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George Soros, Founder and Chairman of the Open Society Foundations arrives for a meeting in Brussels, on April 27, 2017. Photo by Olivier Hoslet/POOL/AFP via Getty Images

The Open Society Foundations are pledging $20 million to jumpstart as much as $100 million for a campaign to rally progressives around President Biden's infrastructure and social welfare proposals.

Why it matters: Backing from the George Soros-founded group could serve as an important call to action for Democratic donors and activists who support Biden's initial $2 trillion+ infrastructure plan but want to see him go bigger.

  • A second phrase of Biden's plan could be rolled out later this month, with a broader focus on health care, the care-giving economy, climate and community colleges.

What's they're saying: "Every initiative proposed by President Biden has broad public support," said Tom Perriello, the executive director of Open Society-U.S.

  • "But we’ve seen popular reforms get demonized before by partisans and special interests, and we are not going to let that happen," he said.
  • "Facts don’t always win without some real muscle put behind getting those facts in front of the American people."

The intrigue: Progressives are walking a fine line between encouraging and antagonizing the White House.

  • Some say Biden isn't going nearly far enough. Rep. Alexandria Ocasio-Cortez wants $10 trillion in spending. But any ultimatums that force up the price tag and raise taxes more could cost moderate Democratic votes that Biden can't afford to lose.
  • Senate Republican Leader Mitch McConnell has said his party will fight Biden's plans in their current form "every step of the way.”
  • But top Biden officials are determined not to dial back their ambitions too much. Many believe the Obama administration didn't fight hard enough for a bigger stimulus package in 2009, and they don't want to repeat that pattern.

Details: The $20 million investment will come from George Soros’s main foundation and his 501(c)4 advocacy group to activate many of the grassroots progressive organizations that took the lead in opposing President Trump’s agenda.

  • This round of money would be directed to grassroots organizing — not paid advertising.
  • "We hope this effort on the part of organizers and donors will give the Biden administration and Congress the assurance that they need to go as big, bold and fast as possible,” said Leah Hunt-Hendrix, who co-founded Way to Win, a progressive donor network.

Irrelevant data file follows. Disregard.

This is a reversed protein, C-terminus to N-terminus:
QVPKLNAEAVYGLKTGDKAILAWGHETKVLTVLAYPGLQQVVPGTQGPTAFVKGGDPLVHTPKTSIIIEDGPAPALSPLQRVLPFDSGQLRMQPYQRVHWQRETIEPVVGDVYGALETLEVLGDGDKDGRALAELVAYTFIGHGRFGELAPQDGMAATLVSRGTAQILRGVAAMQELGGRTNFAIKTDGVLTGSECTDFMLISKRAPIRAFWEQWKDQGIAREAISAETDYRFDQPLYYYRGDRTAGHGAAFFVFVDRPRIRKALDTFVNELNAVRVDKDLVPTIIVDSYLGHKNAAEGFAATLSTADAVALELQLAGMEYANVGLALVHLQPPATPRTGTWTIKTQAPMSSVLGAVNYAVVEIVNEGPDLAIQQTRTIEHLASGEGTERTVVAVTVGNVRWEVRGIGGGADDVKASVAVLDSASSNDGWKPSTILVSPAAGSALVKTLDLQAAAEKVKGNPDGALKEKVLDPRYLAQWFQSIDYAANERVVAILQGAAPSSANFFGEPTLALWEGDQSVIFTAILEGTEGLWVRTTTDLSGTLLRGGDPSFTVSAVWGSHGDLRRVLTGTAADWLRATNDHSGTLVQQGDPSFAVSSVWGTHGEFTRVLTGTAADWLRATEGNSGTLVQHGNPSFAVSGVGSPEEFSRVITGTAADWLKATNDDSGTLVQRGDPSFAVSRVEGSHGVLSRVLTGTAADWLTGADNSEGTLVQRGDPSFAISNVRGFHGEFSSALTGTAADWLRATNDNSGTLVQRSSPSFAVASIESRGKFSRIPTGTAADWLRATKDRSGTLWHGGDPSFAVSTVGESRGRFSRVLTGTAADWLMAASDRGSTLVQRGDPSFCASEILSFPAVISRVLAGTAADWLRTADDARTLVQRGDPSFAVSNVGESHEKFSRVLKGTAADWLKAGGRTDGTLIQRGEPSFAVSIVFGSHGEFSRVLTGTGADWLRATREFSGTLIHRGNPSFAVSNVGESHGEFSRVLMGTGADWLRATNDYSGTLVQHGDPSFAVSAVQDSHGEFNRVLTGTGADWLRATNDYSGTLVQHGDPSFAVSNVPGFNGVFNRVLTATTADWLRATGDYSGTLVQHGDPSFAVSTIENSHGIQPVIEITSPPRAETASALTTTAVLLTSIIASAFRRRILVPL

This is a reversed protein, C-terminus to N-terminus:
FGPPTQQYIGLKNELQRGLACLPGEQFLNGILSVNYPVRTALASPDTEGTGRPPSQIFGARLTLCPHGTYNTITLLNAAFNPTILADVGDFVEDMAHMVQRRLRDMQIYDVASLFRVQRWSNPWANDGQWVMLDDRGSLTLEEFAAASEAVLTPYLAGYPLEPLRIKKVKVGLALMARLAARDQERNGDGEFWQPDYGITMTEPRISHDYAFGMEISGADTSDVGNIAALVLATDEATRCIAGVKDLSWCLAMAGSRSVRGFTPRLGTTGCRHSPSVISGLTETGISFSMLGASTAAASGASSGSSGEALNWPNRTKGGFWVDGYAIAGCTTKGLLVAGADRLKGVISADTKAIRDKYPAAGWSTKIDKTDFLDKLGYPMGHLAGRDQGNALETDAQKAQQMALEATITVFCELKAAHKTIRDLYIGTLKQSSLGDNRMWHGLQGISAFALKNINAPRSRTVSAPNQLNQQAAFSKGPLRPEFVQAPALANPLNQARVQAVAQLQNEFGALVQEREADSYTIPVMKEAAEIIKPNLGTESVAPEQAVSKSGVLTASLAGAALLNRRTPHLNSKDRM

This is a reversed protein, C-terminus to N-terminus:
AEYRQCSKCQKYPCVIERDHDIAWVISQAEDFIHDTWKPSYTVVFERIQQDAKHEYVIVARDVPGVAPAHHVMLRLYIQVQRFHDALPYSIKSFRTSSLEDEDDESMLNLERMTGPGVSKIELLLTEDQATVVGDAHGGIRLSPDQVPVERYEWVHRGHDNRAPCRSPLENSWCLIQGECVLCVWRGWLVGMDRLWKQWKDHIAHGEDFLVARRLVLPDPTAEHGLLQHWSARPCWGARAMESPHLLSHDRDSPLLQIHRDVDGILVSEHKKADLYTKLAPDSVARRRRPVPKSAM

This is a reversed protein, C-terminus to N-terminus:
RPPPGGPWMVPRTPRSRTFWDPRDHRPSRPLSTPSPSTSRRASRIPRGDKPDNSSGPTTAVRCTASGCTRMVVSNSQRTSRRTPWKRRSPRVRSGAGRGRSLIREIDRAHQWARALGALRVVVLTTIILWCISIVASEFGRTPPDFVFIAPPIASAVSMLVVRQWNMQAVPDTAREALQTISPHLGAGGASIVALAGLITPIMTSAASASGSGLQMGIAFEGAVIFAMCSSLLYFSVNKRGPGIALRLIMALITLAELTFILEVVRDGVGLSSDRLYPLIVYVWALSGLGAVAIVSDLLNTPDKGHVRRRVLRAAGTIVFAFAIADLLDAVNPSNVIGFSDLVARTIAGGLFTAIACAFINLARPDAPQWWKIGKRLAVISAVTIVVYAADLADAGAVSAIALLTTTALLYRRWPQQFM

Go deeper

Biden admin grants Colonial waiver to ease fuel shortages

Fuel tanks at Colonial Pipeline Baltimore Delivery in Baltimore, Maryland on Monday. Photo: Jim Watson/AFP via Getty Images

The Biden administration approved a temporary waiver of shipping requirements late Wednesday to help Colonial Pipeline transport fuel, as service resumes across the U.S. following a ransomware attack that that took it offline last week.

Why it matters: The century-old Jones Act requires ships to be built in the U.S. and crewed by American workers, but the waiver means foreign companies can transport gasoline and diesel to areas where there are fuel shortages.

Updated 33 mins ago - World

Over 70 dead in worst bombardments between Israel and Hamas for years

Smoke and flames rise after Israeli fighter jets conducted airstrikes in Gaza on May 13, 2021. Israeli forces said on May 12 they had killed a senior Hamas commander and bombed several buildings. Gaza's health ministry has said children are among the dead. Photo: Ashraf Amra/Anadolu Agency via Getty Images

At least 67 Palestinians and seven Israelis have been killed in fighting between Israel's military and Hamas since Monday, per Reuters.

The big picture: The worst aerial exchanges of fire between Israel and Hamas since 2014 continued into early Thursday. It come days after escalating violence in Jerusalem that injured hundreds of Palestinians and several Israeli police officers during protests over the planned evictions of Palestinian families from their homes.

Updated 3 hours ago - Politics & Policy

Don McGahn agrees to closed-door interview with House panel on Russia report

Former White House counsel Don McGahn during a discussion at the NYU Global Academic Center in Washington, D.C., in 2019. Photo by Alex Wong/Getty Images

Former White House counsel Don McGahn agreed Wednesday to speak with the House Judiciary Committee about former President Trump's alleged attempts to obstruct the Russia investigation — with certain conditions, per a court filing.

Why it matters: The agreement ends a two-year standoff after McGahn, a key player in former special counsel Robert Mueller's investigation, repeatedly refused to agree to a subpoena for testimony — resulting in the matter being taken to court.